females attentively throughout the breeding season while male sage-grouse attempt to mate with every female they see.” This talk will explore a variety of mating systems, ranging from monogamy to extreme polygamy, and some of the breeding behavior of grouse species in Washington. Dr. Schroeder is a Certified Wildlife Biologist who has pursued research and management of grouse since 1981. He joined the Washington Department of Fish and Wildlife (WDFW) in 1992 and has continued to focus most of his activities on the biology and management of grouse. Mike is also developing a monitoring and evaluation program for WDFW wildlife areas. He has worked with graduate students from Washington State University, University of Idaho, and Eastern Washington University to address specific management issues related to grouse. For more information on his work, please visit http://wdfw. wa.gov/conservation/research/ staff/schroeder_michael.html Leslie Robb received her


TONASKET - On Jan. 8, 2016, the Highland Wonders educational series kicks off the new year with an opportunity to learn about the world of grouse breeding behavior, with an inside perspective on grouse mating systems from a couple who have worked in this field both together and independently. Mike Schroeder (aka grouse) has a Ph.D. in wildlife biology and is the upland bird research scientist for the Washington Department of Fish and Wildlife. Leslie Robb (aka spouse) earned a master’s degree in zoology. Leslie and Mike have conducted

Submitted photos

Michael Schroeder and Leslie Robb on a Christmas bird count near Twisp. Bachelor of Science degree from Acadia University in Nova Scotia and her Master of Science degree in Zoology from the University of Alberta. She has done fieldwork on greater prairie-chickens and white-tailed ptarmigan and has numerous publications on many species of grouse. She has been involved in the ‘grouse world’ for almost 30 years. Their research has included studies of: (1) population dynamics and behavioral ecology of greater sage-grouse and sharptailed grouse; (2) greater sagegrouse and sharp-tailed grouse translocations; (3) effects of wind power on greater sage-grouse and other species of shrubsteppe

Michael Schroeder releasing a sharp-tailed grouse.

wildlife; (4) conservation genetics of grouse; (5) connectivity of sage-grouse and sharp-tailed grouse in the Columbia Basin; and (6) effects of farm programs on greater sage-grouse, sharptailed grouse, and other species of shrubsteppe wildlife. The free presentation will begin at 6:30 p.m. at the Tonasket Community Cultural Center at 411 S Western Ave. in Tonasket. A dinner benefiting the center will proceed the presentation at 5:15 p.m. For those wishing to partake in the dinner it is $7.50 for CCC members and $8.50 for non-members This educational event is provided by Okanogan Highlands Alliance (OHA) and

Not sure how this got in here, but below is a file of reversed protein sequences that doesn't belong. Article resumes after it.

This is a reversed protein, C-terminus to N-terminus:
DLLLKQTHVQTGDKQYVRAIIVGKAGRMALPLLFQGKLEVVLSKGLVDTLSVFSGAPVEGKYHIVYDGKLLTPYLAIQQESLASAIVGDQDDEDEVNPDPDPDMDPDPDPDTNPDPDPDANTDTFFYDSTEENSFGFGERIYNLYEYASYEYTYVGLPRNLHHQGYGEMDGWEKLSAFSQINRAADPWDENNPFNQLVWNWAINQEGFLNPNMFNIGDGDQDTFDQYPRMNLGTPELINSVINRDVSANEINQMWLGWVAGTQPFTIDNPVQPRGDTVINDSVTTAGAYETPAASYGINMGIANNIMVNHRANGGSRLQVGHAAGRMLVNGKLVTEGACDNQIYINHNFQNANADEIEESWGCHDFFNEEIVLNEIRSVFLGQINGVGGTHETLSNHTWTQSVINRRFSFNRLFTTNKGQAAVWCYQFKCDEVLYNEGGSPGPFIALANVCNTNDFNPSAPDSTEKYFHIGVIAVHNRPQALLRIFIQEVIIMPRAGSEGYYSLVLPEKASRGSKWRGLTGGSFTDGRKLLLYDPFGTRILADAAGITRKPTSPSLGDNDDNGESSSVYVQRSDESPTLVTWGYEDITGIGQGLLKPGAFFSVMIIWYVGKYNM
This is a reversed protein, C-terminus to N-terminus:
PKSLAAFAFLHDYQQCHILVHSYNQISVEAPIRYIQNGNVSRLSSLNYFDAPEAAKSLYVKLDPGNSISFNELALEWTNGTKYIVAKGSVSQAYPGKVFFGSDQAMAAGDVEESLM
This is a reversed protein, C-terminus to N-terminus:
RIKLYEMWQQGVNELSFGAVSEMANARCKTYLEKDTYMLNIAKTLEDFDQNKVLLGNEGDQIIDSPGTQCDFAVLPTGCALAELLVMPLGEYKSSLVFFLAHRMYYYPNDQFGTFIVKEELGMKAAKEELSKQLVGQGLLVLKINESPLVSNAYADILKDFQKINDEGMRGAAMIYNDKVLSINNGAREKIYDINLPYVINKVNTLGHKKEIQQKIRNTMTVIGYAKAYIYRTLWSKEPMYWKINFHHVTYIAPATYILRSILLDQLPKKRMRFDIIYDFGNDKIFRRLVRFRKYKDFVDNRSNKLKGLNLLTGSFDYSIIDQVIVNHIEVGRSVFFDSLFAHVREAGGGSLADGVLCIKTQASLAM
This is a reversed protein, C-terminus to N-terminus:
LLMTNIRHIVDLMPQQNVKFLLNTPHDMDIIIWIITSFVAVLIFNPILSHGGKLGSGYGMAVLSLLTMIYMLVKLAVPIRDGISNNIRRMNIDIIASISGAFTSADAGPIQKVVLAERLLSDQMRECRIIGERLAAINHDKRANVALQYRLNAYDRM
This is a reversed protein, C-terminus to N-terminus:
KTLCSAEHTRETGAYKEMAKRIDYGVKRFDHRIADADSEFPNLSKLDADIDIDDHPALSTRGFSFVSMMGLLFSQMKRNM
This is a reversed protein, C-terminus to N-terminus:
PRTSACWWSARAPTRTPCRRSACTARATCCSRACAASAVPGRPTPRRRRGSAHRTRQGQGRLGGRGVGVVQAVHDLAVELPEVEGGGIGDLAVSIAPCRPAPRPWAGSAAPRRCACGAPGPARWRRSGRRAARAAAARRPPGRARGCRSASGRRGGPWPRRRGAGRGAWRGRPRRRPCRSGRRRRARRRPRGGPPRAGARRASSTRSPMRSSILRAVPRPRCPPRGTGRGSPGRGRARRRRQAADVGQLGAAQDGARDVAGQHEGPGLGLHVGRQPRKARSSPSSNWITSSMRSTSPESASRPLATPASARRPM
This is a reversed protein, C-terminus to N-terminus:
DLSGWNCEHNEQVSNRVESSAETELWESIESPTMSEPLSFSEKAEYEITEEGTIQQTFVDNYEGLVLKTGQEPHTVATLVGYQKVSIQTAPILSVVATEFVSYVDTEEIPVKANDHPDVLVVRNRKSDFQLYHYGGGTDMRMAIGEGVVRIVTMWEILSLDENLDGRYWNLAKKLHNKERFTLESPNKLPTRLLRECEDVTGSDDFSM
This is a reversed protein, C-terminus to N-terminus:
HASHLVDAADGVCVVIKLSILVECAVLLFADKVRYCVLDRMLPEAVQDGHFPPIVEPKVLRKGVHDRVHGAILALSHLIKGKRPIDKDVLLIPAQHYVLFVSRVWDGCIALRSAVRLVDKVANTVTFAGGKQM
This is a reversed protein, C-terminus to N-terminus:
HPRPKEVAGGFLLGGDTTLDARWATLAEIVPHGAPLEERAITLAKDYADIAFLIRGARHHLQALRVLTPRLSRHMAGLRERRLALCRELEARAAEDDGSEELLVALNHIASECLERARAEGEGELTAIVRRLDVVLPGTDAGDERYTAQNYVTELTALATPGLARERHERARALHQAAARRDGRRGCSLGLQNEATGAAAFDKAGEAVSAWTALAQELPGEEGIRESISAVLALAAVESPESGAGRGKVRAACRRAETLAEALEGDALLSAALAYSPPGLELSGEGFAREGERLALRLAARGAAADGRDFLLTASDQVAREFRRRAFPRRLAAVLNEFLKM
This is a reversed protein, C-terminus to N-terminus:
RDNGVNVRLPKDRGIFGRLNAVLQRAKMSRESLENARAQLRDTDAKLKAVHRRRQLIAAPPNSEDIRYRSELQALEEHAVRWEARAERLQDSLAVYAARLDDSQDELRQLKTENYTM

hosted at the CCC. The OHA is a non-profit organization that works to educate the public on watershed issues. The Highland Wonders educational series features the natural history of the Okanogan Highlands and surrounding areas. OHA’s Education Program, which is offered free of charge, is designed to build the capacity of the community to steward natural habitats and resources by helping increase awareness of local natural history. Donations are always welcome. Those with questions can visit the OHA website www.okanoganhighlands.org/education/hw or email julie@okanoganhighlands.org or phone 509-476-2432.

SCHOOL Fifth grade class learns about data collection

Submitted photos

Submitted photos

The fifth grade class studying data made a diagram of the Oroville Elementary School with the average number of dust particles collected in seven days indicated by different colored dots plotted on the diagram. This data was used to make a hypothesis and come to a conclusion.

The collected data was also charted by the fifth grade and displayed to help them analyze and articulate their findings. They also made a list of the steps they took in their procedure for the data analysis. The experiment took place throughout the school building.

Using some dusty data for experiment

and Kylie stated the most fun part of the project was analyzing and discovering how much dust there was in different areas of the


articulate their findings. With some supervision, the students were able to map out the entire elementary school and plot the

findings of the experiment. Tapanga Mendoza stated she learned to synergize as a team to complete a project. Both Tapanga


Data collection and analysis of dust has been a learning experience for Mr. Ragsdale’s fifth grade class. The class went throughout the school placing cards everywhere to collect dust. The class is learning how to follow procedures in a scientific project by using the scientific method to prove or disprove a hypothesis. Leo Chen, a highly capable student in the sixth grade, interviewed Kylie Accord, one of the fifth graders involved in the project, who stated the project took four weeks to complete. She stated her favorite part was collecting the cards from all over the school. Each card was observed under a magnifying glass and the dust particles were counted by hand. Mr. Ragsdale stated in his interview with Leo Chen, this was a time consuming part of the project. The students made the data collection display to analyze and